This site aims to offer a comprehensive list of all Fregean material available on the web. It seems to be aimed at graduate students who will find most useful the list of all Frege's works in English (indicating where they are reprinted) and the links to Frege-related papers available on the web. The site also contains information about primary and secondary literature available in print. It is well presented and very user-friendly.
The International Study Group on Ethnomathematics (ISGEm) was founded in 1985 to broaden awareness of the cultural diversity of mathematical practices. In particular, it seeks to apply ethnomathematical principles to secondary education. The term 'ethnomathematics' was coined by Ubiratan D'Ambrosio to describe the mathematical practices of identifiable cultural groups, be they national, religious, or class-restricted. The website contains membership information, along with current and back-issues of the ISGEm newsletter. It also gives details for subscribing to email@example.com, the Group's email discussion list. The list archives are not available from the website, however. Categorised links to ethnomathematics sites on the Internet are also provided. These include syllabi, software, bibliographies, and critiques of ethnomathematics, as well as research articles.
This is the website of the Kurt Gödel Society - an international organisation for the promotion of research in the areas of logic, philosophy, and the history of mathematics. Kurt Gödel (1906-1978) was a leading figure of the Vienna Circle. He is best remembered for his work on logic and mathematics. The site provides a brief biography of Gödel, but is primarily concerned with providing information about Society events, such as conferences, lecture series, and publications. There are links to other Internet resources on Gödel and on logic, as well as details about joining the Society and the Society's mailing list.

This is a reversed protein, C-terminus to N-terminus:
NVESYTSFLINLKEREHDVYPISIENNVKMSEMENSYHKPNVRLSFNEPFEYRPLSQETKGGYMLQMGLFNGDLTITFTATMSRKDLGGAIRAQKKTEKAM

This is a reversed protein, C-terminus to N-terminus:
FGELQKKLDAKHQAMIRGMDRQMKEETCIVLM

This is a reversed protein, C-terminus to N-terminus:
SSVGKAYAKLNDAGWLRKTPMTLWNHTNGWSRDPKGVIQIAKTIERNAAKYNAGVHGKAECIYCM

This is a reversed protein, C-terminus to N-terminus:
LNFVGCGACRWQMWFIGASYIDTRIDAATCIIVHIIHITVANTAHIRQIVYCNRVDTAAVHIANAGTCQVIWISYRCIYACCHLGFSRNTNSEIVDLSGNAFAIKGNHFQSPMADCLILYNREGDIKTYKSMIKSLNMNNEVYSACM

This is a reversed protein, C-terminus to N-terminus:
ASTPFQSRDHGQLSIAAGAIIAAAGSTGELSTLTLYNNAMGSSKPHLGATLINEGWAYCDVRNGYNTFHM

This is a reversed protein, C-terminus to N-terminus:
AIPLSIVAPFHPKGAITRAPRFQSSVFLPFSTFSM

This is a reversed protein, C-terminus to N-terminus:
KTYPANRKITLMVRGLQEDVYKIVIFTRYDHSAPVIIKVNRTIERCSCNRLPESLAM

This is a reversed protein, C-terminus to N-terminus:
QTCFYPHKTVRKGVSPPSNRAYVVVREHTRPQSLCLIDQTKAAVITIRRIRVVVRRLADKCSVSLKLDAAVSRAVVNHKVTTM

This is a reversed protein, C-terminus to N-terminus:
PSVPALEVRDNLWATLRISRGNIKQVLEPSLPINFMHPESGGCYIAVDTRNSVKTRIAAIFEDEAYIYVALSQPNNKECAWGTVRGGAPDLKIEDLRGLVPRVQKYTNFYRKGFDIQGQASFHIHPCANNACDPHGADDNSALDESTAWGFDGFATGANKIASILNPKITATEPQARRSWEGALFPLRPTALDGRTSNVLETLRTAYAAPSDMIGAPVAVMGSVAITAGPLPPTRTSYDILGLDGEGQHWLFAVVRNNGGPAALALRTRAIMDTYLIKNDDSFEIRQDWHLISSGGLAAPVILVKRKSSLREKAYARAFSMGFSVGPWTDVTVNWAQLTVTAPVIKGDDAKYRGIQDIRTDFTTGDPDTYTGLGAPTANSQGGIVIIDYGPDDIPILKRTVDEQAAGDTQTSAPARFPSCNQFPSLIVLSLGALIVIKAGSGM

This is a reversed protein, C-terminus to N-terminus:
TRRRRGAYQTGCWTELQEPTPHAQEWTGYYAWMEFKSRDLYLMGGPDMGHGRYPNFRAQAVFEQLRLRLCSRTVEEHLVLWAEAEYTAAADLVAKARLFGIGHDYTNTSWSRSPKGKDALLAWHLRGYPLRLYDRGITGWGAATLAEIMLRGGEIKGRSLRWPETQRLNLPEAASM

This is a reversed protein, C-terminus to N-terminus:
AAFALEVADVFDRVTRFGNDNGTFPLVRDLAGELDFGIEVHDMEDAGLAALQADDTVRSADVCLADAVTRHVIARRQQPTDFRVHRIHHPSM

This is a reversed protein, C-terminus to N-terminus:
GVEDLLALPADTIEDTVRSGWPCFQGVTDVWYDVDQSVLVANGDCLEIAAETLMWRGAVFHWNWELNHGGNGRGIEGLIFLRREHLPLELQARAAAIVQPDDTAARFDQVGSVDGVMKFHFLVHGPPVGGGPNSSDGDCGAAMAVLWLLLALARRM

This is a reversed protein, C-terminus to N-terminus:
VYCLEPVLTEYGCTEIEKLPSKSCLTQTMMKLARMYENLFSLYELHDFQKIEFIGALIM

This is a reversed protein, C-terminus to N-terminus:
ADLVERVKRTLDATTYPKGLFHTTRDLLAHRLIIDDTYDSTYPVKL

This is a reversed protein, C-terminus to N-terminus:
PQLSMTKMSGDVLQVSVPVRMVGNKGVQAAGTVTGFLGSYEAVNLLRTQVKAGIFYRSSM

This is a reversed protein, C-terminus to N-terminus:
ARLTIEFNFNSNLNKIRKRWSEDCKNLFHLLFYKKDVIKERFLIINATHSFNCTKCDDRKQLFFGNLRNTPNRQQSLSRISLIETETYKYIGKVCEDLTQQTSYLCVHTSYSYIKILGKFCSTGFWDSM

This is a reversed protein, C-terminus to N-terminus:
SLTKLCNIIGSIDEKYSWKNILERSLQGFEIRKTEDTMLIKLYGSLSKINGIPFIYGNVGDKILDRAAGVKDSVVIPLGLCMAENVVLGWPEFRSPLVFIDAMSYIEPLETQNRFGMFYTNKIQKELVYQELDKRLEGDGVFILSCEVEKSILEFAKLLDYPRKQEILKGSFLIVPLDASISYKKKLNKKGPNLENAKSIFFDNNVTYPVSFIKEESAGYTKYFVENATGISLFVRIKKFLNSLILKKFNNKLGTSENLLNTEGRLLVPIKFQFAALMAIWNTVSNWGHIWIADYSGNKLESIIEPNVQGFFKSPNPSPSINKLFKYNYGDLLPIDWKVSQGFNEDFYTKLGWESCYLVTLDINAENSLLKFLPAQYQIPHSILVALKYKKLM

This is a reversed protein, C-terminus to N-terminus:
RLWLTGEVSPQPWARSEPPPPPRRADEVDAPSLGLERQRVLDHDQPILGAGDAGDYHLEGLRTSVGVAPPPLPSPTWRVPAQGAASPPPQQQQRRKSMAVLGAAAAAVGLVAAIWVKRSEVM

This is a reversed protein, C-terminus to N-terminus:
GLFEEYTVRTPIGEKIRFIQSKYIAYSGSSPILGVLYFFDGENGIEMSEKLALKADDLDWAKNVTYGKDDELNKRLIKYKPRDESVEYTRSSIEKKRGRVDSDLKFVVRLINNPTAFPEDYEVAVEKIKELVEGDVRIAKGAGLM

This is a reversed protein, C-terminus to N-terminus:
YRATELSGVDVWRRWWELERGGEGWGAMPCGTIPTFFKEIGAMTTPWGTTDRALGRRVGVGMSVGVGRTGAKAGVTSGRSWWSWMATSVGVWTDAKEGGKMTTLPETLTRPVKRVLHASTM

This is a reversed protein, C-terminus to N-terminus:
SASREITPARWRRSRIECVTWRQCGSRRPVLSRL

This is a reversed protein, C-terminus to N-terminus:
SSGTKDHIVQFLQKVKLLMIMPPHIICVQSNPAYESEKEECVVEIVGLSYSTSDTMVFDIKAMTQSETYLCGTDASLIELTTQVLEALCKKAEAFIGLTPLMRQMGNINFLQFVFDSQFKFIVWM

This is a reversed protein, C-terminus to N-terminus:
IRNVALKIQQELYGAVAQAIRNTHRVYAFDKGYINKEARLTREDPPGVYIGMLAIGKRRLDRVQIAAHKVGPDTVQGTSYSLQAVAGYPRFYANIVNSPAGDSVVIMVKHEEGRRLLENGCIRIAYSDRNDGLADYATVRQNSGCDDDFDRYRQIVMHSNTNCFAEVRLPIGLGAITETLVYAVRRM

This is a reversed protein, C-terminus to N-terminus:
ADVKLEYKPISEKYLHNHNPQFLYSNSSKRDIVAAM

Todd Hammond's (Truman State University) impressive Mathematics and the Liberal Arts site, is a substantial list of annotated resources focused on the relationship between the mathematical sciences and their impact and interaction with other non-scientific disciplines. Directed towards advanced students and teachers on the history and philosophy of science, the bibliographic citations listed here are organized by geography, but can be restricted into increasingly specific categories by selecting the appropriate link at the head of the page such as nation, epoch, mathematical subset, and even individual philosophers and/or mathematicians. While the annotations are extremely helpful in locating good resources on the history of mathematics, navigation of the site is not as accommodating as one would hope. The citations are not stored in a larger database but pre-set into different web pages and no search utility has been provided which would allow users to quickly locate references. To find information on a specific topic one must move through the geographical links at the top of the page. Users should also note that the link above leads to the section on European mathematics, for the specific starting page to this resource, if it exists, has proved to be elusive. If you are struggling to locate a reference and comfortable navigating by using the file directory, it can be found at the following address: http://math.truman.edu/~thammond/history/.